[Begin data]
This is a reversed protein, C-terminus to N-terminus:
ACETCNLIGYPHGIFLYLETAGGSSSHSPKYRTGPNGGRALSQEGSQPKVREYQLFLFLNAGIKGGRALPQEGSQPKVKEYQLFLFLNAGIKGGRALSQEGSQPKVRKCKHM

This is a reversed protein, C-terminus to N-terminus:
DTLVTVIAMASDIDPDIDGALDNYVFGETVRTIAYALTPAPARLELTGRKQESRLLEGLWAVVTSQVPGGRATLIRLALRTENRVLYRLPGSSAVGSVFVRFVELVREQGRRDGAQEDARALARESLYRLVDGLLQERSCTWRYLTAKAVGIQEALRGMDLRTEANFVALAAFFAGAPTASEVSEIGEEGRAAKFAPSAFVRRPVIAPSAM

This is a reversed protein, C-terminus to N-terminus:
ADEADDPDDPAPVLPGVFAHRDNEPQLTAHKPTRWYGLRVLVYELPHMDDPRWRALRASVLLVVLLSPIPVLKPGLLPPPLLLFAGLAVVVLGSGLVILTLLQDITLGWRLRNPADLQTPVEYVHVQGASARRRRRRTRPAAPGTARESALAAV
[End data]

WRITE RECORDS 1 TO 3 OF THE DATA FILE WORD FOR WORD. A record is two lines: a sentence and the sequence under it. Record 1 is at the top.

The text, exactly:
This is a reversed protein, C-terminus to N-terminus:
ACETCNLIGYPHGIFLYLETAGGSSSHSPKYRTGPNGGRALSQEGSQPKVREYQLFLFLNAGIKGGRALPQEGSQPKVKEYQLFLFLNAGIKGGRALSQEGSQPKVRKCKHM

This is a reversed protein, C-terminus to N-terminus:
DTLVTVIAMASDIDPDIDGALDNYVFGETVRTIAYALTPAPARLELTGRKQESRLLEGLWAVVTSQVPGGRATLIRLALRTENRVLYRLPGSSAVGSVFVRFVELVREQGRRDGAQEDARALARESLYRLVDGLLQERSCTWRYLTAKAVGIQEALRGMDLRTEANFVALAAFFAGAPTASEVSEIGEEGRAAKFAPSAFVRRPVIAPSAM

This is a reversed protein, C-terminus to N-terminus:
ADEADDPDDPAPVLPGVFAHRDNEPQLTAHKPTRWYGLRVLVYELPHMDDPRWRALRASVLLVVLLSPIPVLKPGLLPPPLLLFAGLAVVVLGSGLVILTLLQDITLGWRLRNPADLQTPVEYVHVQGASARRRRRRTRPAAPGTARESALAAV